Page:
Philadelphia Phillies: 15%

    The Phillies also had a change in leadership this winter, bringing in veteran front-office chief Dave Dombrowski to run things in December. He did well to retain J.T. Realmuto and Didi Gregorius, thereby ensuring that Bryce Harper will have plenty of help in a stacked lineup.

    But for the Phillies to escape their .500-ish purgatory, they must improve on last year's 5.14 ERA. That's where things are less certain, as Aaron Nola and Zack Wheeler are once again tasked with carrying a thin rotation, and Dombrowski patched the club's woeful bullpen on the cheap.


    Washington Nationals: 20%

    Even the long-delayed start to the 2020 season couldn't save the Nationals from a World Series hangover, but they at least reacted accordingly during the winter. Josh Bell and Kyle Schwarber look good alongside Juan Soto and Trea Turner, as do Jon Lester and Brad Hand in the club's rotation and bullpen, respectively.

    Trouble is, there's a certain "stars and scrubs" quality to the Nats roster. Though they got away with that in 2019, that was with Anthony Rendon and with younger versions of Max Scherzer, Stephen Strasburg and Patrick Corbin. Between this and the depth of the NL East, the Nats have little margin for error.

National League Central

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    Jeff Roberson/Associated Press

    Chicago Cubs: 25%

    The Cubs made the playoffs for the fifth time in six years last season, but it was in spite of a bad offense. If all goes well, a seemingly revitalized Joc Pederson, bounce-back years from Kris Bryant and Javier Baez and a newly conceived old-school approach will save the Cubs from more of the same in 2021.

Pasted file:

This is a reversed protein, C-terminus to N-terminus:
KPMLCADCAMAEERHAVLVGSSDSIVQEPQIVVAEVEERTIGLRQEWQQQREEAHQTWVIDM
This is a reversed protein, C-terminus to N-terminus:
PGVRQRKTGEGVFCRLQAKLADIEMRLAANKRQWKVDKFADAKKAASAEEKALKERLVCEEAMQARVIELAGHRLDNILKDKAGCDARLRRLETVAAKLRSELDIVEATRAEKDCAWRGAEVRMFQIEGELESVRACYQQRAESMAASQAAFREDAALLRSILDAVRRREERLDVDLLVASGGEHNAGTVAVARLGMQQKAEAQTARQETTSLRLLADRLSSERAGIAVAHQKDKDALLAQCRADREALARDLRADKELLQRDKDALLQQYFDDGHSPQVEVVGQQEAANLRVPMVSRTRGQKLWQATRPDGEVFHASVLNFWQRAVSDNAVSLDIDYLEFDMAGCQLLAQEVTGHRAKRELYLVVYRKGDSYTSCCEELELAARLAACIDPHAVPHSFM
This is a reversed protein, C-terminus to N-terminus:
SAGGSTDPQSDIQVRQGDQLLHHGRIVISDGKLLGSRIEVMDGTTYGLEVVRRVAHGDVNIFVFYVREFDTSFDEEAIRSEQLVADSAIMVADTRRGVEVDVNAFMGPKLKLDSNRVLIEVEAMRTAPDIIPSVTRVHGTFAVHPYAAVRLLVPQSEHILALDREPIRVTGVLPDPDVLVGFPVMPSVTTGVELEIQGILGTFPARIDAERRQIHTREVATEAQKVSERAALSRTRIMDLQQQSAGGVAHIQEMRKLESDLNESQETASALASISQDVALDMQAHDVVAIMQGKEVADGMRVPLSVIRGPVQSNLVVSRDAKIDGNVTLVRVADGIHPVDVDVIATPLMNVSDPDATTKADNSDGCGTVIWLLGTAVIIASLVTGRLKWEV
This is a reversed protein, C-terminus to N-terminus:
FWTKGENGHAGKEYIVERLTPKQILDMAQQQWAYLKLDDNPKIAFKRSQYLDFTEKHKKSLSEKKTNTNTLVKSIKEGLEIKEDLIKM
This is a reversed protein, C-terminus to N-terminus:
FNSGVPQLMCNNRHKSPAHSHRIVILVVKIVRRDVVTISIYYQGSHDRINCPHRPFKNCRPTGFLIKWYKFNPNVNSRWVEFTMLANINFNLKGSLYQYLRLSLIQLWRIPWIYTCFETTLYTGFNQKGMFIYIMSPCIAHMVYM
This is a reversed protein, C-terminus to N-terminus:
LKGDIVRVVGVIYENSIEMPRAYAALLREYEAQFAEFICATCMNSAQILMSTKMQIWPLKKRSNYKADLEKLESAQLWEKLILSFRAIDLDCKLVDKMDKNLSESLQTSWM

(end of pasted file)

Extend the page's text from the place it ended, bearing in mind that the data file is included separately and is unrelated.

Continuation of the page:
It's harder to be optimistic about the Cubs' post-Yu Darvish pitching staff, which features many questions in between ace Kyle Hendricks and reborn closer (no, really) Craig Kimbrel. But if their offense at least does its part, the Cubs might nonetheless have a path to the lead of a wide-open NL Central race.


    Cincinnati Reds: 10%

    The Reds also made the playoffs in spite of a bad offense last year. That was largely a credit to their pitching staff, but said staff is sans Cy Young Award winner Trevor Bauer and closer Raisel Iglesias. What's more, incumbent ace Sonny Gray (back) and new closer Amir Garrett (forearm) are banged up.

    Because it didn't get any impact additions over the winter, there's also a question of whether Cincinnati's offense will be better in 2021. That's at best a "maybe," as nothing outside a vintage season from 37-year-old Joey Votto—which isn't likely—is likely to erase the flaws that plagued the Reds last year.